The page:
- Friday, November 1, 2013

Jess's Inspired: Now & Then

From intern Jessica:

As I have said before fashion is constantly revolving. Rather than reinvent the wheel, many designers are putting a modern spin on vintage looks. For this post we are going to revisit wedding fashion of the decades.

1910- Late Edwardian Style- During this time silhouettes were changing. Waistlines were slowly rising. Gowns were becoming more fitted boasting of close fitting sleeves and high collars. I chose an Anna Maier gown. This elegant dress features a full front pleated skirt. The high collar, sleeves and lace design is reminiscent of the Edwardian fashion. Having the buttons down the front give it a modern twist.

1920- Swinging 20's-  There was yet another shift in silhouettes, now becoming more boyishly flat and linear. To offset the boyish look, gowns were made from silk, tulle and lace. To give the gowns an air of femininity they were embellished with embroidery, ribbons and elaborate beadwork. For this era I chose a gown from the collection of a newcomer to the bridal world, Naeem Khan. This gown with its high sheer neckline, sleeves and art deco details is beautiful modern classic.

1930- Great Depression Era- With the depression hitting hard many people turned to films for relief from their everyday strife. The big screen looks eventually began to influence wedding fashion, with sexy yet conservative gowns. Draping the bride in supple, yet flowing fabric and the introduction of the halter gown was the start of sexualizing the woman. During this time costume jewelry was heavily utilized. Dress clips, fur and jewels were the ultimate accessories. Reem Acra captures this era perfectly, with the sexy silhouette, fluid material and beaded belt.

1940- World War II- During war-time, fashion willingly made concessions with fabrics. With silk being in high demand for parachutes and cotton for duffels, there was no question that rayon would be the choice material. Gowns of this era were influenced by military silhouettes, with their broad shoulders and slim waistlines. Illusion necklines were introduced. Sleeves were long and usually came to a wedding point. I just love my grandmother's wedding dress...yes I used my grandmother's wedding photo for this post. If she still had this dress I would have worn it for my own wedding. Luckily Monique Lhuillier designed a gown for her 2014 collection that has similar features of all lace, a natural waistline, sleeves and a fuller skirt.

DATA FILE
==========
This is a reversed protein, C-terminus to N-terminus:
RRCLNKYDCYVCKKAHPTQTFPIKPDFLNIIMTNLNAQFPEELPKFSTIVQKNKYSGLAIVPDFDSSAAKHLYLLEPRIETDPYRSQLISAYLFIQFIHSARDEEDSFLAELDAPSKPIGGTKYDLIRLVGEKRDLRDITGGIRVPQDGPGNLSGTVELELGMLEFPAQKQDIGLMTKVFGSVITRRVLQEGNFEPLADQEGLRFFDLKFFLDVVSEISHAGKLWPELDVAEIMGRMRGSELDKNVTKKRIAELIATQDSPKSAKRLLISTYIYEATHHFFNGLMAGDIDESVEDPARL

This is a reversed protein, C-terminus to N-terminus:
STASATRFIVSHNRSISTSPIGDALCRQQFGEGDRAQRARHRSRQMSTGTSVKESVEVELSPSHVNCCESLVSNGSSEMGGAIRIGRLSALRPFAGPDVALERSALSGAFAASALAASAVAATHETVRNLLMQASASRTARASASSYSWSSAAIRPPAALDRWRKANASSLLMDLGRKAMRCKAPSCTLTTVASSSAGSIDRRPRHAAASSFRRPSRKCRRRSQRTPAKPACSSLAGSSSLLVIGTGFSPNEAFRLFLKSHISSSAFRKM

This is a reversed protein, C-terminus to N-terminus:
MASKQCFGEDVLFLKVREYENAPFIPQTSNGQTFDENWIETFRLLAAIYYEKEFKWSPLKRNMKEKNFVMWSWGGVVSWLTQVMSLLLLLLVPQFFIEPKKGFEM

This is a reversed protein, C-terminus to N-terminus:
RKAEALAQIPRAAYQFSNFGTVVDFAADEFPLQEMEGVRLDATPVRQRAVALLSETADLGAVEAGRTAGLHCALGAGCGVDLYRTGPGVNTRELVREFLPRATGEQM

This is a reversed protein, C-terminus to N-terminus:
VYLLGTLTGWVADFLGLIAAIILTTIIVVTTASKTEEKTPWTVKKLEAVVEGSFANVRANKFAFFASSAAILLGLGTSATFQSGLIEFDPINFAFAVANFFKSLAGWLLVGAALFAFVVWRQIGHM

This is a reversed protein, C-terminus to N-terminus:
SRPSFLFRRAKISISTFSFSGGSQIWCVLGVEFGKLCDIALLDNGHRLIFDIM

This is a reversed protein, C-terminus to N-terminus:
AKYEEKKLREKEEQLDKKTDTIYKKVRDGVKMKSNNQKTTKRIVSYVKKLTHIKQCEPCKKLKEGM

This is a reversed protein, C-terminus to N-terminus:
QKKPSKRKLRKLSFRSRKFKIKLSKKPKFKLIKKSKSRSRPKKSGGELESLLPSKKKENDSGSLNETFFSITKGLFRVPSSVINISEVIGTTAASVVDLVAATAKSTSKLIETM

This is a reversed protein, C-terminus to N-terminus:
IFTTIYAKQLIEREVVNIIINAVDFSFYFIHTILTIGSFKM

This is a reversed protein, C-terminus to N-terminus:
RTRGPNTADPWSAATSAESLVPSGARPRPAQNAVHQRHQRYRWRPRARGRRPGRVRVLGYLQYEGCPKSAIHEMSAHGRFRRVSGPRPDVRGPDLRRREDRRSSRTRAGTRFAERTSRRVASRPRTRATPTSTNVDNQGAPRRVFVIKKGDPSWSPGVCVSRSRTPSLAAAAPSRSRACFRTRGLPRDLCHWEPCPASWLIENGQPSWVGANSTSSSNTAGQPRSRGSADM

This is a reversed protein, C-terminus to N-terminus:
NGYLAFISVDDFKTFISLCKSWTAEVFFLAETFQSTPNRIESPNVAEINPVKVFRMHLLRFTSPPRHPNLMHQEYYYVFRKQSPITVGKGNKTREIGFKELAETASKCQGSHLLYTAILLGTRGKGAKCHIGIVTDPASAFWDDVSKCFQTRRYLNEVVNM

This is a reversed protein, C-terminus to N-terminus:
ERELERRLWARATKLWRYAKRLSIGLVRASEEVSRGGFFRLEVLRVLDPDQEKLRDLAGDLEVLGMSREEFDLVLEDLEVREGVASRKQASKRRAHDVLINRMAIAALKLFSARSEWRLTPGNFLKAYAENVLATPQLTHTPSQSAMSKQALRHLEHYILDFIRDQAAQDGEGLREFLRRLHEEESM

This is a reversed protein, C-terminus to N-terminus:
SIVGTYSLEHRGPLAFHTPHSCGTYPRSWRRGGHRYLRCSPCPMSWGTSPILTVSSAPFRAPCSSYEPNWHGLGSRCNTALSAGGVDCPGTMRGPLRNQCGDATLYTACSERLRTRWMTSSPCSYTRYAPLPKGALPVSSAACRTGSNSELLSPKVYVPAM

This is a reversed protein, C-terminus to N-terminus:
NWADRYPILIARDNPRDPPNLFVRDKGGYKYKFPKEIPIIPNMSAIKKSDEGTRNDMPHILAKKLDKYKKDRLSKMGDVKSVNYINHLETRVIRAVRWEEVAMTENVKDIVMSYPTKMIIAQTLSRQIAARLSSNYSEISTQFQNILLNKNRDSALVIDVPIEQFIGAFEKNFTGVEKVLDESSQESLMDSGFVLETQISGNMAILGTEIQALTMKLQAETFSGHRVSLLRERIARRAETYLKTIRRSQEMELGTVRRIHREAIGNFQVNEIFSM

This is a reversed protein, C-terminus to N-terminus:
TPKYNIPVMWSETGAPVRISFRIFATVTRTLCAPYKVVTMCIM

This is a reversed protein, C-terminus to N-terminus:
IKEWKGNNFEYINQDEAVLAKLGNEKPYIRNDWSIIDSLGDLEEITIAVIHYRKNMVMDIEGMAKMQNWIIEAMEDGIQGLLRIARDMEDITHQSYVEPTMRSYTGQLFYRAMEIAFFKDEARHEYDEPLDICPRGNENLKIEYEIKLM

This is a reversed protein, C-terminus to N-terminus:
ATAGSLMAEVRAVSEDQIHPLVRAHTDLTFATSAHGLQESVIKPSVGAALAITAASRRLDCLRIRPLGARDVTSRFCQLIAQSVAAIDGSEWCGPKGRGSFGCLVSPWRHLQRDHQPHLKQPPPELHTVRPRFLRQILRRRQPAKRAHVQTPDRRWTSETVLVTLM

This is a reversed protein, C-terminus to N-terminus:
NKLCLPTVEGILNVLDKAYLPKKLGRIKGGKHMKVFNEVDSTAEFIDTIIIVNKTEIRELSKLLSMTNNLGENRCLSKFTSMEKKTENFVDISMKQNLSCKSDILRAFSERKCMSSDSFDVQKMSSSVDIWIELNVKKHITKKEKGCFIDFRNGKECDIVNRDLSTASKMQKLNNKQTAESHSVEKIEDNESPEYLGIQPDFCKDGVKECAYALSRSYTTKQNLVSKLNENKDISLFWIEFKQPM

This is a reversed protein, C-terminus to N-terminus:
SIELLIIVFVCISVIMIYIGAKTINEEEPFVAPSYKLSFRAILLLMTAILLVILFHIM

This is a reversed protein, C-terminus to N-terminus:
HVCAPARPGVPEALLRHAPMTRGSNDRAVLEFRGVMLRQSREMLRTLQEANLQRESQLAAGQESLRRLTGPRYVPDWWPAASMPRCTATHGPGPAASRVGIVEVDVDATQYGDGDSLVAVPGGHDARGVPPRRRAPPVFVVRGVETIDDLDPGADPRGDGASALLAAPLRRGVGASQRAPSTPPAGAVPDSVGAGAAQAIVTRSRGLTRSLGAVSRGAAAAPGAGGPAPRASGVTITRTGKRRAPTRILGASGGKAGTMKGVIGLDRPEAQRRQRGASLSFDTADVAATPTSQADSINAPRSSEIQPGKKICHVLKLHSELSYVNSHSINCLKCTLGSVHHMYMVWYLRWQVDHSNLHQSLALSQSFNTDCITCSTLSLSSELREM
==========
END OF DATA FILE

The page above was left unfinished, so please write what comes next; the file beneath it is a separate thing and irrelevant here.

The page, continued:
1950- Post War- Fuller skirts, soft shoulders, pinched waists, pointed bossom and sky-high heels were trademarks of this decade's wedding fashion. The famous hour glass silhouette was emphasized with hoop skirts and crinolines. Gone were the fabric restrictions, lace was the preferred material. Two piece gowns were introduced with removable boleros. Many styles of this decade were chaste and virginal, sporting peter pan collars, 3/4 sleeves and elaborate beading. Sarah Jassir's tea length gown is the epitome of the 50's fashion. The high bateau neckline, adorable bow at the natural waist, full crinoline skirt and vintage gloves. LOVE!

1960- Peace and Love- With the country in uproar over a war that was unwanted there was a major shift in wedding wear. Replacing the full look of the 50's was romantic maxi gowns. With empire waistline, flowing bell sleeves, flower detailing, removable trains, weddings of this decade were natural and carefree. Brides often wore flats or married barefoot. For this era I chose a Claire Pettibone gown. The flowing maxi dress with lace sleeves, and scalloped bottom could be a flower child's dream gown. I adore the flower belt. Add a head wreath and you are ready to walk the aisle.

1970- Disco Fever- After the popularization of Saturday Night Fever, material shifted to a stretch knit fabric. Gowns of this era were romantic with a slight goddess look featuring empire waistlines, sexy draping and lace embelishments. Looking for individuality and exclusivity many looked buy a designer name rather than design. At this time what you wore represented your social standing. The sheer mid-drift, breathable material and the fact that it is completely beaded, makes this Houghton gown disco ready.

1980- Woman Power- While women of the workforce were donning boxy suits with shoulder pads, giving them a reverse triangle look similar to a man's physique, the bridal fashion remained soft. However this is one era I would not go back to with its massive bubble sleeves, bibbed bodices and dust ruffle skirts. My mother's wedding gown was not hideous, in fact I used one of her lace appliques to wrap my bridal bouquet, as my something old. She did have a dust ruffle and bibbed bodice, not features I think should be brought back to the fashion world. I could have gone so many ways with this decade but Rivini killed it with this pantsuit. Looks like pantsuits did make it into bridal fashion! (P.S. isn't my dad's stache rad?)

What decade is your favorite? Would you wear any of these modern classics for your big day?

Big thank you to www.vintagegown.com for your knowledge in historical fashions! Check out Women's Wear Daily to see the 2014 collections.

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